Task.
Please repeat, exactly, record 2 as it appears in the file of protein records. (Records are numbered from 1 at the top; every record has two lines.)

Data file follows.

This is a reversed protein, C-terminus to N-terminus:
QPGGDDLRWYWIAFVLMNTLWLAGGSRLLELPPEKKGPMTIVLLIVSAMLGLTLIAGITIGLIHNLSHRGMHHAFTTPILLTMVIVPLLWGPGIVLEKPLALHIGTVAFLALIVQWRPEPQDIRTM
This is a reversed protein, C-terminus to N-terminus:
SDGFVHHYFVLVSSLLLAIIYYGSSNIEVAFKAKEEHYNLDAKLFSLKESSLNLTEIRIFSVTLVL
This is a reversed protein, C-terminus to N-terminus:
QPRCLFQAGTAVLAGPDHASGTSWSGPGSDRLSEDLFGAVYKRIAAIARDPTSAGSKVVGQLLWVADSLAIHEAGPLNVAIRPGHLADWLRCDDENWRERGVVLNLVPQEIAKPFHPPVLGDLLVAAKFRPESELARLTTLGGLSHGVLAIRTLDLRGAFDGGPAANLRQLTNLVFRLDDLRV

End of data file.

This is a reversed protein, C-terminus to N-terminus:
SDGFVHHYFVLVSSLLLAIIYYGSSNIEVAFKAKEEHYNLDAKLFSLKESSLNLTEIRIFSVTLVL